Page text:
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14 June 1979
He told me that his uncle, a Russian army colonel, advised him to migrate to Milwaukee since the climate, geography, culture and people were very similar to his home. So Pa sailed (I’m not sure of this) from Hamburg on what I think he told me was the Hamburg America. I questioned him on that as I though he meant the “line” and not the steamer but he said it was the steamer. After a most uneventful crossing during which he never suffered seasickness and got some refreshment for hoisting beer kegs from the lower deck to the saloon. He landed in Baltimore, MD and passed thru the immigration process with no trouble. He was 19 at the time so it was 1905. I don’t know but I suspect he took the Baltimore & Ohio to Chicago and then to Milwaukee.
Exact dates and places are hazy but I heard he boarded near St. Casimir’s Church. This parish was an offshoot of St. Hedwig’s. At any rate a great number of Polish people populated this area. Though they were Polish, most if not all came from countries which held Poland’s pieces. They came from Germany (and different ports like Posen, Westpbota [?] etc.) from Austria (Silesia Galicia Kielce etc.) and Russia (Lucow, Cracaow etc.) Pa came from the Russian sector.
He talked at times of how close he lived to the German and Austrian borders. That he spoke Russian, Polish, German and understood some of the other Slavic tongues like Croatian and Slovak. I wish he had passed these on to us but he insisted that this was America and English was the language. So we had little except English. Yet I spoke only Polish until I was six. I don’t recall any but feeble attempts later to “learn” it. I still understand most of what’s spoken provided its not the high brow stuff Ma and Pa used when alone and we eavesdropped from the bathroom above the kitchen. There was a ventilator in the floor (like Dave’s room [at 8447]) and we sometimes heard Ma and Pa argue in classy Polish. Some sessions were really lulus. But on to Pa.
His first job was unloading hides from wagons at A. Hallurn tannery on commerce Street just east of the Holton Street Bridge. The hides he said were loaded with maggots and stunk so that he could hardly eat. He managed because just across the street he could get a pitcher of beer for 5 cents. He told me that if he had the money he would have a gone back to the old country. This story would be over had he done so.
The year was 1907. Allis Chalmers had opened a new plant in West Allis, having moved from what is now S. 15th street ( the old Reliance Works). Pa was one of about 200 who appeared there seeking work. It was a depression year and jobs were scarce. Pa said the man who hired him simply felt his arm muscle and asked in German, “Arbeit” (work)? Pa answered Ja and so began a fifty year plus stay with Allis Chalmers. Pa saw the company grow from #1 shop to the 160 acres of buildings now there. He always favored going to work on the National/Greenfield Ave. streetcar. The fare was 3 cents then and the street car company had run tracks to the plant with a turn around at the main gate on Greenfield Ave. All the time he worked at Allis Chalmers he went that way. I used to work there too in 1935-37 in the same shop (#6 erecting) and the Wells St. car line was closer to that shop yet Pa always went in by the main gate.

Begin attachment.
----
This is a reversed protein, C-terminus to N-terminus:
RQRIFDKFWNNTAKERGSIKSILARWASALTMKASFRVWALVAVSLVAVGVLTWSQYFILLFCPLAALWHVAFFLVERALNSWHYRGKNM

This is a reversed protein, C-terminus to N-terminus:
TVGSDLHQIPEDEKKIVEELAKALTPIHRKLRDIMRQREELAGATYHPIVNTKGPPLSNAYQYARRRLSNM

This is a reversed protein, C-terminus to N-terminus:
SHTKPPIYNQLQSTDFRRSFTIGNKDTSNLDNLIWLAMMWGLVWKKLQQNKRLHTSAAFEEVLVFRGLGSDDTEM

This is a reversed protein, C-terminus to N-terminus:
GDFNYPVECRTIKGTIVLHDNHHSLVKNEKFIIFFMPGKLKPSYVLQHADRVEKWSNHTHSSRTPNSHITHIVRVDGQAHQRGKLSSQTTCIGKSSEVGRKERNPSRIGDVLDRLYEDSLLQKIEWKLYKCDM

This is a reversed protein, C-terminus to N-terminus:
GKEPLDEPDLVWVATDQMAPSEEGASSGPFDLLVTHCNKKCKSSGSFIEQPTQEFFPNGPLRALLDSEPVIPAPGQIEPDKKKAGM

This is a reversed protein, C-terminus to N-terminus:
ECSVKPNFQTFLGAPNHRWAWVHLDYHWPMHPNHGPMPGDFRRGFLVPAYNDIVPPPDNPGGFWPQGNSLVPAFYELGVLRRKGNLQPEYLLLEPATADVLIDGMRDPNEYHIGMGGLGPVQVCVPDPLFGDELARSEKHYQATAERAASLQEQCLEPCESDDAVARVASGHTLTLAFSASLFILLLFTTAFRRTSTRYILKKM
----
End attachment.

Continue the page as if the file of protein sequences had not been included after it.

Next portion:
I figured it out that going that way and walking all the way to a shop through the Erecting floor about 3 blocks, that he met all his friends, got the scuttlebutt and most important kept tabs on all the jobs that were bound to end up in our shop for erection and testing. He never told me because he was close mouthed most of the time about what was going on.
Anyhow, he served two apprenticeships, and as a machinist and as an electrician. He was married by this time and how Ma survived on that pittance is another story even she never told me.
How Ma and Pa met. He told me “It was a Sunday after Mass at St. Casimir”s”. He saw her standing near a tree and crying. He asked her why and she told him her father had kicked her out of the house, (for what I don’t know). Anyhow from there on they apparently dated (he had some competition, she told me) and they were married. Just where, whether at St. Casimir or in St. Mary Czestochawa I don’t know (Bernice does I’m sure) It was on Nov.10, 1910(?). Their romance I never heard more about. It was not the custom in those days or when I was a kid for the old folks to admit to any kind of lightness or frivolity. But I do remember how one time Ma was showing us some old pictures (Bernice must have them) and one had her seated next to a mustached young fellow. She got a bit pink when she explained who he was and how he stole a few kisses now and then . Why she chose Pa over him I don’t know. So there must have been some sparking around even in those old days. I’m in the dark as to where they went on dates. There must have been spots, carriage rides? I don’t know but compared with today 1910 must have been real “cool” yet it was enough to do the job.